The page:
K.: Very likely. You see, for centuries, the term “Jew” was associated with a host of prejudices. The consciousness of European peoples was dominated by antipathy towards them and they were considered to be responsible for a great many calamities, from the murders of children, to epidemics and so on. The direct consequence was that they were persecuted, isolated in ghettos and subjected to other such measures. On the other hand, they were welcomed into the Ottoman Empire when they were expelled from European countries. And so they acquired professional and other privileges. The sources relate that they were exempt certain taxes and obligations, that their children were not forced to become janissaries and so on. So they were economically and socially more powerful and the Greeks were weaker. It has also been claimed that since they also acted as loan-sharks, they had brought a lot of people to the brink of despair.
P.: Did Patro-Kosmas show any sign of overcoming these stereotypes?
K.: But of course! For a start, Saint Kosmas was constantly calling for repentance and a return to the Gospel path. He stressed, in fact, that people hearing his sermons shouldn’t envy and behave with hostility towards the Jews, but should pity them. Besides, they should take care of their own spiritual state, so that, at the divine judgement they wouldn’t find themselves in a more agonizing position than the Jews. He expressed his deep pain for the salvation of “the whole world”, all the nations and all people. He himself said: “Why have I told you this, my Christian friends? Not to make you murder the Jews and persecute them, but to get you to cry for them, since they’ve left God… I told you so that we should repent now, while there’s still time, so that it doesn’t happen that we anger God and that He lets go of our hands, because then we would suffer as the Jews have and even worse”.
Let’s not forget, either, that Saint Kosmas steadfastly preached love, not bigotry. He also believed in and proclaimed the unity of humankind. He considered every person to be a child of God. Naturally, there are differences in faith. But under no circumstances can that become a cause for contempt or hatred towards other people. All people, he taught, have the same Father and a mother, so they’re all siblings.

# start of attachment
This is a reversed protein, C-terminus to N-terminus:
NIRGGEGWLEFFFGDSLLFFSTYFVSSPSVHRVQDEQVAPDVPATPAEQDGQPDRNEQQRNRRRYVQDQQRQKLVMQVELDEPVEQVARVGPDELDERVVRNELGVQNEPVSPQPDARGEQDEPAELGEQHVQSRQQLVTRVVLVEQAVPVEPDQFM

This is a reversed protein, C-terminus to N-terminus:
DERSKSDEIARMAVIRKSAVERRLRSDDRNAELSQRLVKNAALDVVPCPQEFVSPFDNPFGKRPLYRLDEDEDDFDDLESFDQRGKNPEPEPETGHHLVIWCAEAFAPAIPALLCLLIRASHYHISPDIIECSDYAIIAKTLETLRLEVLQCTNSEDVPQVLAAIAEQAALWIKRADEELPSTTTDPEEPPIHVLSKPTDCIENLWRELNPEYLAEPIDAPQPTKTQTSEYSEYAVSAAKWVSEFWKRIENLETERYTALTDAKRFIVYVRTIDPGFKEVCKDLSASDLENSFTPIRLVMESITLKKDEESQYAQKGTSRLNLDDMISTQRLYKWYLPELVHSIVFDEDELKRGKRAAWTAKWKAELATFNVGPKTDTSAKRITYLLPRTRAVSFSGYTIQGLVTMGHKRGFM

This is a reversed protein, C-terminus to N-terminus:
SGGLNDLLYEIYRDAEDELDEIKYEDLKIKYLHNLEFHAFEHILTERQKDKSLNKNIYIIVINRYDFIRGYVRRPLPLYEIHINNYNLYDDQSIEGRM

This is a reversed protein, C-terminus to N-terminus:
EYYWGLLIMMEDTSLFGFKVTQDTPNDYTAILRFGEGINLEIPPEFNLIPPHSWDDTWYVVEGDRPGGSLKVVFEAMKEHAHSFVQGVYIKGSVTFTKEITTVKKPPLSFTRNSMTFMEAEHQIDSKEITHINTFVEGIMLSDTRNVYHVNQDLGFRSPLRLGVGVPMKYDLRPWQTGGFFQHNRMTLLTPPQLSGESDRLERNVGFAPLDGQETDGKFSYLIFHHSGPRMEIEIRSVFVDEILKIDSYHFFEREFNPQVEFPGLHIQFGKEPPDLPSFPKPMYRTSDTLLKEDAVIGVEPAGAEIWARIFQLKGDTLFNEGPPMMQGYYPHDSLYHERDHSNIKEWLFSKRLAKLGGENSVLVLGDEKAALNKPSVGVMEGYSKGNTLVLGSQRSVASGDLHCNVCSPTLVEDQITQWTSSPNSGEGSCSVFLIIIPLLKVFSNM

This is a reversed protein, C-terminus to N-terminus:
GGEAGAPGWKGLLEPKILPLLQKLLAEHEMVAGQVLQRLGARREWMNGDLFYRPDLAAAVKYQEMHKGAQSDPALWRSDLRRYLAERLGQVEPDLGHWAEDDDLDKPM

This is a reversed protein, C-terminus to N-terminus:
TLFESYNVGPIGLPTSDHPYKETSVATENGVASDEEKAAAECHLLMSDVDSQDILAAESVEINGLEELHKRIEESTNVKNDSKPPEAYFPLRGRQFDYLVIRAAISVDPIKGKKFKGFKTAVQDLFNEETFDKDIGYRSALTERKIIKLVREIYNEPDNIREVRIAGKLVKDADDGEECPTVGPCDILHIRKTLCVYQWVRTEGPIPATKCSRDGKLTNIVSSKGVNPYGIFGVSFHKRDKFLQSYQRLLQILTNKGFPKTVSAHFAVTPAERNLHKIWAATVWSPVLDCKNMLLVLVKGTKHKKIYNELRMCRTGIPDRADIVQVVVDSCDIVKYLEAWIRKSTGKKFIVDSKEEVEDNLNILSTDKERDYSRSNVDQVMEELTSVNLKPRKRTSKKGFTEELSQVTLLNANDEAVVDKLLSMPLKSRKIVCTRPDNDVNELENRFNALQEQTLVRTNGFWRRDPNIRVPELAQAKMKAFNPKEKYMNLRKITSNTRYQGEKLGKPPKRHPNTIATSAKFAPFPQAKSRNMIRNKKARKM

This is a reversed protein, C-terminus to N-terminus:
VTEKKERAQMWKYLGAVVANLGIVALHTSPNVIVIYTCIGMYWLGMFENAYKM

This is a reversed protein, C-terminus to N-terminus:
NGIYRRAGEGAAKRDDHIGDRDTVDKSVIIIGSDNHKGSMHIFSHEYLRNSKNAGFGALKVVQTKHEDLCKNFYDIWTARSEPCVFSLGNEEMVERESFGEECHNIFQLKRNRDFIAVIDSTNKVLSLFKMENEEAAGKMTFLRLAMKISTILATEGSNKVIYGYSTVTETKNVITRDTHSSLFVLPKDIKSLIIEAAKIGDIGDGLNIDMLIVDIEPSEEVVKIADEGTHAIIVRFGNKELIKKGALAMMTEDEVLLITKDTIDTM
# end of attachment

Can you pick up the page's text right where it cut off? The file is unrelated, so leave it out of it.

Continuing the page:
There’s a really impressive dialogue that’s survived between the saint and a gypsy, and it still tells us a lot today. In this discussion, the saint urges the gypsy to tell him about himself, and he complains that, even though he, too, is descended from Adam and Eve, the other people round there looked down on him, even in church. The enlightened instructor grasped the opportunity, and once he had consoled the man, reminded him that, despite his provenance, as long as he kept the divine commandments he could win the prize of Paradise- unlike the saint himself, who might be “superior” in terms of race, but his bad behaviour would send him to perdition: “Listen, son, even though you’re a Romany, since you’re baptized in the name of the holy Trinity, and you keep God’s commandments, you’ll get to Paradise. Now me, I’m not a Romany, and since I do evil, I’m going to Hell and I’ll burn forever”. So for Patro-Kosmas, any difference was due to the observance or otherwise of the divine will, not to any racial provenance.
And finally there’s another point that ought to be noted: even though he spoke out against Jews, his Christian conscience wouldn’t allow the unfair treatment of anyone, whatever their race. This is why he was particularly severe in his references to the hard-heartedness of his audiences. He taught that those who were unjust, bore within themselves a great curse: “So for this reason, my brothers and sisters, if you’ve been unfair to anyone, be they Christian, Turk, Jew or Westerner, make reparations, because it’s cursed and you’ll never get on otherwise”. We can see that the saint believed that social problems are caused by ill-will on the part of the members of society rather than on their background. This observation may be particularly useful in our own day, with our contemporary social problems.
P.: Thank you very much for telling us about these very interesting facets of the teaching of Saint Kosmas.
K.: And thank you for giving me the opportunity to speak about the great saint who was from my own part of Greece.